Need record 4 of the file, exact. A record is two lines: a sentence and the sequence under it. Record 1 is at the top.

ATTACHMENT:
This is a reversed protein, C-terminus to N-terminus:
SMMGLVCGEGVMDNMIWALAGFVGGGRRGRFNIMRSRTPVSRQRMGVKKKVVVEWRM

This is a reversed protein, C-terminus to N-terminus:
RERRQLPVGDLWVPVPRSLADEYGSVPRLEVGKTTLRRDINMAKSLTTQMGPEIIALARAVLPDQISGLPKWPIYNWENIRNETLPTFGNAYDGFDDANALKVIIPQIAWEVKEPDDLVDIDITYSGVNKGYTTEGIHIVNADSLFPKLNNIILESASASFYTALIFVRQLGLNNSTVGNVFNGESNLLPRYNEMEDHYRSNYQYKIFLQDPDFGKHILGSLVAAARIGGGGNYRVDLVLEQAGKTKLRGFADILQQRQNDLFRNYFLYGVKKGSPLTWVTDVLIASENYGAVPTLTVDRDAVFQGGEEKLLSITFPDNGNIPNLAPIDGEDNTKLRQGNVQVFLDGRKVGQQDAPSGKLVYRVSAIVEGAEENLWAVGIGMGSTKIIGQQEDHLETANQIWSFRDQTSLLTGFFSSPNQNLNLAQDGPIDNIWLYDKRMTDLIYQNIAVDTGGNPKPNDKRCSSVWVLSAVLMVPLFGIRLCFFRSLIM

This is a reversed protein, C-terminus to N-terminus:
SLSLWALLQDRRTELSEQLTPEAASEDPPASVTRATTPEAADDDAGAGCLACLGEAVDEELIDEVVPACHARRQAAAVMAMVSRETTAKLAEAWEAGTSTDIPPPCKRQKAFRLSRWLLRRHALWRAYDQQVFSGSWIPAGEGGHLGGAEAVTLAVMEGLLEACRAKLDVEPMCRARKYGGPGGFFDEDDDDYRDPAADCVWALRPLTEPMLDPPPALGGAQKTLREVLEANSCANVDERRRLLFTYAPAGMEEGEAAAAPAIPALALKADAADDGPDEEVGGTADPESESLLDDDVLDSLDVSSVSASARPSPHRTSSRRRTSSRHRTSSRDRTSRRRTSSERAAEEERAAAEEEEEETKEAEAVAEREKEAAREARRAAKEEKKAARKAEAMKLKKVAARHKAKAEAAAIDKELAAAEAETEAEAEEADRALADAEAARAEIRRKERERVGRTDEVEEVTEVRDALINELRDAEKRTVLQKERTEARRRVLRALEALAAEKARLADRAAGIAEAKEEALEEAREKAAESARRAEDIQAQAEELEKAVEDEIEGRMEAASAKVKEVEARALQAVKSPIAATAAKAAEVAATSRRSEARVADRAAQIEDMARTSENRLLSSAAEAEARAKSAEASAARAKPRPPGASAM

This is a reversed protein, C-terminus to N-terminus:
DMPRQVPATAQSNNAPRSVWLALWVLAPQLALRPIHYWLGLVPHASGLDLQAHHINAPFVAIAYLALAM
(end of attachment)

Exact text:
This is a reversed protein, C-terminus to N-terminus:
DMPRQVPATAQSNNAPRSVWLALWVLAPQLALRPIHYWLGLVPHASGLDLQAHHINAPFVAIAYLALAM